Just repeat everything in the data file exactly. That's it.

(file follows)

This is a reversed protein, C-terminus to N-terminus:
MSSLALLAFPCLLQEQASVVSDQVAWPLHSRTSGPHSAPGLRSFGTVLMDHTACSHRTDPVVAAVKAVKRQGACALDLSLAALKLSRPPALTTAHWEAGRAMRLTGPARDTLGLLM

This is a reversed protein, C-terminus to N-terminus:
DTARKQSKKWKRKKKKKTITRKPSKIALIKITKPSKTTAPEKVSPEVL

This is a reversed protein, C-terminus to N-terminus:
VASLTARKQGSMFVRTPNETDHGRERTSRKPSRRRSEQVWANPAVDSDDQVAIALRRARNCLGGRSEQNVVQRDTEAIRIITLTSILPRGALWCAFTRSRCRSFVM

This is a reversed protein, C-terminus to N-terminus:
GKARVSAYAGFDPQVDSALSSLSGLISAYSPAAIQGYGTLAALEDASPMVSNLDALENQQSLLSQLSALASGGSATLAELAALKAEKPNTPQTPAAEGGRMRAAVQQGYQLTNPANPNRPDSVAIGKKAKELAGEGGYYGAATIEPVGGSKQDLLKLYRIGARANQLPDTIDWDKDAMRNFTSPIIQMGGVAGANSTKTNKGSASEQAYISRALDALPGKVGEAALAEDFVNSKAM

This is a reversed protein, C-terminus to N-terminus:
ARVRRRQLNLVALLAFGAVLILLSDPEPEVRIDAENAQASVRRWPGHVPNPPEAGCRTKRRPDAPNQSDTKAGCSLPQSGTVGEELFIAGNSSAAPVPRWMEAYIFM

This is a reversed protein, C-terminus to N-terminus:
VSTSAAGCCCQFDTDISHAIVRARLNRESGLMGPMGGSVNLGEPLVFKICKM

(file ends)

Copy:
This is a reversed protein, C-terminus to N-terminus:
MSSLALLAFPCLLQEQASVVSDQVAWPLHSRTSGPHSAPGLRSFGTVLMDHTACSHRTDPVVAAVKAVKRQGACALDLSLAALKLSRPPALTTAHWEAGRAMRLTGPARDTLGLLM

This is a reversed protein, C-terminus to N-terminus:
DTARKQSKKWKRKKKKKTITRKPSKIALIKITKPSKTTAPEKVSPEVL

This is a reversed protein, C-terminus to N-terminus:
VASLTARKQGSMFVRTPNETDHGRERTSRKPSRRRSEQVWANPAVDSDDQVAIALRRARNCLGGRSEQNVVQRDTEAIRIITLTSILPRGALWCAFTRSRCRSFVM

This is a reversed protein, C-terminus to N-terminus:
GKARVSAYAGFDPQVDSALSSLSGLISAYSPAAIQGYGTLAALEDASPMVSNLDALENQQSLLSQLSALASGGSATLAELAALKAEKPNTPQTPAAEGGRMRAAVQQGYQLTNPANPNRPDSVAIGKKAKELAGEGGYYGAATIEPVGGSKQDLLKLYRIGARANQLPDTIDWDKDAMRNFTSPIIQMGGVAGANSTKTNKGSASEQAYISRALDALPGKVGEAALAEDFVNSKAM

This is a reversed protein, C-terminus to N-terminus:
ARVRRRQLNLVALLAFGAVLILLSDPEPEVRIDAENAQASVRRWPGHVPNPPEAGCRTKRRPDAPNQSDTKAGCSLPQSGTVGEELFIAGNSSAAPVPRWMEAYIFM

This is a reversed protein, C-terminus to N-terminus:
VSTSAAGCCCQFDTDISHAIVRARLNRESGLMGPMGGSVNLGEPLVFKICKM